Americans around the country on Wednesday remembered the lives lost in the 9/11 terrorist attacks, and local first responders also did their part to honor the sacrifice of the deceased, posting memorial messages on social media.

One of the agencies that held remembrances was the Ludington Fire Department, which parked one of its pumper trucks in front of the fire station, with a careful arrangement of firefighter turnout gear and a 9/11 memorial flag. On Sept. 11, 2001, a total of 2,977 people were killed when terrorist-hijacked planes slammed into the World Trade Center, the Pentagon and a field near Shanksville, Pennsylvania.

Ludington Fire Chief Jerry Funk said the department does this memorial each year to honor those killed and the emergency personnel who died as a result of responding to the 9/11 attacks.

“It affected everybody, but for first responders, I think there’s a special bond there,” Funk told the Daily News. “It draws everybody together on a day like this. It’s one of those days that everybody will remember where they were and what they were doing ... It’s something you never forget.”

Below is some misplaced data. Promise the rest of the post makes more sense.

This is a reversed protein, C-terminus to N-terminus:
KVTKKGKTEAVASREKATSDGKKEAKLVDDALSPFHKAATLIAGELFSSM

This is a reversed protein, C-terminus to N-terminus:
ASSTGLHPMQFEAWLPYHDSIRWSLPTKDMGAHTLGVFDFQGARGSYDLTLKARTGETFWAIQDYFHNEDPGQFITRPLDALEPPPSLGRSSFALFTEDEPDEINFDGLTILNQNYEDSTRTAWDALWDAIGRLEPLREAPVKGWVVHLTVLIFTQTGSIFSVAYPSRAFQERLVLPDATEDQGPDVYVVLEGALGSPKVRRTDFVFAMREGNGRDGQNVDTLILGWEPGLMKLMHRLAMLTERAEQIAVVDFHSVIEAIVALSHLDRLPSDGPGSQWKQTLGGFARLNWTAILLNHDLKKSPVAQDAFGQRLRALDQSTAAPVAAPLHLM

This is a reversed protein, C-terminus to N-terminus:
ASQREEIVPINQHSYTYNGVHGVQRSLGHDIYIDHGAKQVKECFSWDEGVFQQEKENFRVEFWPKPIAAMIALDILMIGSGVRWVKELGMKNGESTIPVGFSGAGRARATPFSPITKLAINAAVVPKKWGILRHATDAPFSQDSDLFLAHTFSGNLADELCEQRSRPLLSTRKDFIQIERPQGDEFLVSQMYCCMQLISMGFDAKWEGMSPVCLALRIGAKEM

Funk, like many Americans around the country, took breaks from work to watch on TV as the tragic events transpired.

At the World Trade Center in New York, 2,753 people died. Of those who perished during the attacks and the subsequent collapse of the two towers, 343 were firefighters, 60 were law enforcement officers and eight were paramedics, who responded to the emergency. At the Pentagon in Washington, D.C., 184 people died, and in Pennsylvania, the 40 passengers and crew members of the plane that crashed there died.

“We put the truck out to help remember it a little bit,” Funk said. “We’re hoping everybody will take a moment to reflect on it.”

The terrorist attacks happened 18 years ago, which means that there’s a whole generation of young adults and children who weren’t even alive yet when 9/11 happened, Funk noted.

“It’s hard to believe it’s been that long ago already,” he said. “To think that there are those who’ve graduated (from high school) ... and they weren’t even born yet (in 2001).”

Funk said society has a responsibility to teach the younger generation about what happened, and he said he hopes the schools and parents will do their part “to let the younger people know what the sacrifice was there.”

He said that the firefighters would hold a moment of silence during their bimonthly training meeting Wednesday.